Irritable Bowel Syndrome

Commonly known as IBS, irritable bowel syndrome is a long term digestive condition affecting millions of people. Symptoms vary from person to person, but commonly include stomach cramps, bloating, constipation or diarrhoea. It seems to affect more women than men, and IBS can flare up for days or weeks at a time.

If you struggle with well-known symptoms of IBS and think you may have the condition, it’s a good idea to speak to your GP to try and identify triggers and combat the symptoms. If you’ve been diagnosed with IBS, you can chat to a doctor to help manage the condition.

IBS symptoms

IBS is often a lifelong condition, however the symptoms come and go. You may not experience symptoms every day, but something will cause a bout of IBS which could last for weeks. Symptoms come and go in episodes and are usually caused by triggers, but these triggers are different in each sufferer. Most triggers are certain foods or drinks. Here are some of the most common symptoms of IBS:

  • A change in bowel movements – constipation, diarrhoea or both
  • Stomach pain and cramping
  • Bloating and excessive wind

Additionally the condition can be related to bladder problems, nausea and a lack of energy.

What causes IBS?

The cause of irritable bowel syndrome is not fully understood, but it could be because the gut is over sensitive. People with IBS have a digestive system which allows food to move through it either too quickly or too slowly, causing diarrhoea and constipation. Some experts think that the problem lies within the digestive nerve signals which send messages to the brain. There is also a direct relationship with mental health, as emotions such as stress and anxiety can cause disruption in the digestive system and worsen IBS symptoms.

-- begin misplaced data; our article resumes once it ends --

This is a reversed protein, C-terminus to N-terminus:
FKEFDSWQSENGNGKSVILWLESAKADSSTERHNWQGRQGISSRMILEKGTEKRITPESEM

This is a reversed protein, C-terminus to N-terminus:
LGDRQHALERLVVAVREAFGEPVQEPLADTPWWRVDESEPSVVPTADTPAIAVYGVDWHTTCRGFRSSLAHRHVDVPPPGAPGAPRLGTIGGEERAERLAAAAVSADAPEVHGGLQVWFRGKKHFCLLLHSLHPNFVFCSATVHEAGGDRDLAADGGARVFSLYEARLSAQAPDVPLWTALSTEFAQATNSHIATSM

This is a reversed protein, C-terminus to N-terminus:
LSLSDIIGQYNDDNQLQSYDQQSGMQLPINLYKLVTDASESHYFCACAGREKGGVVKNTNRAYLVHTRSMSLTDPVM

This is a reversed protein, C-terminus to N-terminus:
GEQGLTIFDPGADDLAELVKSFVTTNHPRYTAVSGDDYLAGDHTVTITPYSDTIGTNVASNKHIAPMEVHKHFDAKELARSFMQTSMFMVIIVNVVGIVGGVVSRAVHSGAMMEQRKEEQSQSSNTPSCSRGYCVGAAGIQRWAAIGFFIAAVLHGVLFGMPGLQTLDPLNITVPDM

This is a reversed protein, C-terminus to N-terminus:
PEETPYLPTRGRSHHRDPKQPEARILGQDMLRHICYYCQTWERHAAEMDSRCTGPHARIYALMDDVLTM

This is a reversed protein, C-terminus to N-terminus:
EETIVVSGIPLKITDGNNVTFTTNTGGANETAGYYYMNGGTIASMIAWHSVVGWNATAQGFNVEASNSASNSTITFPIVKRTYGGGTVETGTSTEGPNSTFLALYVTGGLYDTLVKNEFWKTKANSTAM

Treatment for IBS

To enable to treat IBS, it’s important to identify the triggers which are causing the symptoms. Your doctor may ask you to keep a food diary to try and see which food and beverages are causing the symptoms. There are various other steps you can take to manage the condition, including stress reducing techniques, regular exercise and changing your diet.

Each case of IBS is different, so there is no one-size-fits-all treatment. Book a consultation with a GP who can discuss different medications and coping mechanisms, so it doesn’t have a negative impact on your daily life.